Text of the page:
Foraging costs were determined by measuring oxygen consumption following prey-searching dives. Foraging trials were conducted in a 9.1 m deep, 4 m diameter seawater storage tower with the metabolic dome sealed on the surface of the water. To facilitate viewing otter behavior during submergence, four underwater video cameras (Lorex model CVC-699, Strategic Vista International Inc., Markham, Ontario, Canada) were mounted inside the tank. A rocky substrate and 3–5 kg of live crabs (Cancer spp.), live mussels (Mytilus edulis) or 1.0–1.4 kg of the otters' mixed diet (commercial squid, surf clams, tiger prawns and cod) were added to the bottom of the tank to simulate foraging conditions in the wild. On each test day an otter was placed in the tank and allowed to forage by making repeated dives to the bottom to collect prey items. Following collection of the food items the otters surfaced beneath the metabolic dome while handling and consuming prey. The duration of foraging trials was determined by the otter and ranged from 60–145 min. Oxygen consumption during grooming, which included vigorous rubbing and pleating of the fur, was recorded opportunistically during the inter-dive periods of the foraging trials.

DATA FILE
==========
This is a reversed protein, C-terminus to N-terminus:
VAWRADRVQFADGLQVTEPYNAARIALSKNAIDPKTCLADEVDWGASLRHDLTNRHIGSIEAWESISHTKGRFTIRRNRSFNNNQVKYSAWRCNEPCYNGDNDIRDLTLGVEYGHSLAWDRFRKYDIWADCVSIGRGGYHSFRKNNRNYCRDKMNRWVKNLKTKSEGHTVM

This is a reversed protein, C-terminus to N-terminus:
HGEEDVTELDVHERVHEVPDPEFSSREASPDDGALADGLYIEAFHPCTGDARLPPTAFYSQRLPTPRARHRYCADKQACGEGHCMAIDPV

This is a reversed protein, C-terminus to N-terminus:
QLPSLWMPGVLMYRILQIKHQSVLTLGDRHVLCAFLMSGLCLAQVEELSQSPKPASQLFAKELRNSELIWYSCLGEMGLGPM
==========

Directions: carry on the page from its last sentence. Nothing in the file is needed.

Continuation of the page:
In addition to the serial foraging dives, one otter (no. 180) was trained to perform single non-foraging dives and then rest under the metabolic dome upon surfacing. The resulting values for oxygen consumption rate (V̇O2) were used to assess locomotor costs associated with diving. During these trials, the otter dove to a target at the bottom of the tank at 9.1 m and remained at depth until receiving the signal to return and surface beneath the metabolic dome. Upon returning, the otter rested beneath the dome and was rewarded with small pieces of food, which required minimal handling and totaled less than 0.3 kg over a 10–20-min period while the post-dive oxygen consumption was monitored.